The French Army is the land-based and largest component of the French Armed Forces. The first permanent army, paid with regular wages, was established under King Charles VII, to resist an English invasion and occupation in the mid 15th century. All soldiers are professionals, following the suspension of conscription, voted in parliament in 1997 and effective as of 2001.
French Army in Southern Victory Edit
When the Great War broke out in 1914, the French Army —with the British — managed to hold the Western Front. However, the French bore the brunt of the war, and combined with the ineffective tactics of their generals led to many soldiers revolting, and by 1917, the French Army could no longer fight the war, forcing France to seek an armistice.
The terms of the peace treaty were hard on the French, and left the Army as nothing more than a glorified police force.
After King Charles XI, champion of Action Francaise, came to power, he began to rearm the army, but the small size of their country made it difficult for them to hide equipment and weapons that were banned by the Germans. After the death of the Kaiser Wilhelm II, Kaiser Wilhelm III refused all demands for a plebiscite, causing the French to declare war on Germany.
The French Army scored their first major victory over the Germans when they successfully recaptured Alsace-Lorraine, by launching a barrel offensive through the Ardennes, but were unable to cross the Rhine. They were more successful in their combined thrust up through the Low Countries into Germany, but the British overshadowed their efforts in that campaign.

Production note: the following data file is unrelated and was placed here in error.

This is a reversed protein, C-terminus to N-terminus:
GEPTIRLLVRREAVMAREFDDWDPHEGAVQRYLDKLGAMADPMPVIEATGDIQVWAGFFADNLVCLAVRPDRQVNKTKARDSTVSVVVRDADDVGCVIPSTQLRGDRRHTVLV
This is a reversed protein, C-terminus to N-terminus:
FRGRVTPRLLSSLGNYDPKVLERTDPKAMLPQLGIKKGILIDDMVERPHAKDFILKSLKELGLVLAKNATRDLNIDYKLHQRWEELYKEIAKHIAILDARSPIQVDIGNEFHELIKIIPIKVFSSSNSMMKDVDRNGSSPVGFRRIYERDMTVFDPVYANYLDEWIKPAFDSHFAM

After mid 1943, the tide turned against the French and British as the Germans pushed them back through the Low Countries, and into Belgium. The French Army was still proudly defiant after the superbomb destruction of Paris and the death of Charles XI, but was forced to seek an armistice after the collapse of Britain.
French Army in The War That Came EarlyEdit
The French Army was the largest army in the Allied powers when war erupted in 1938. Despite this, the French Army barely moved against Germany when they invaded Czechoslovakia, and abandoned their conquest after the country's collapse.
Although the French army had the most powerful tanks on the battle field, they lacked the radio equipment found in their German counterparts as well as the tactics to use them, though Colonel Charles de Gaulle handled his tanks well enough. The infantry were also crippled by no modern equipment, lacking a light portable machine gun and a sub machine gun.
Despite this, the French were able to mount a successful counter attack north of Paris, using tank tactics copied from the Germans to spearhead their thrust.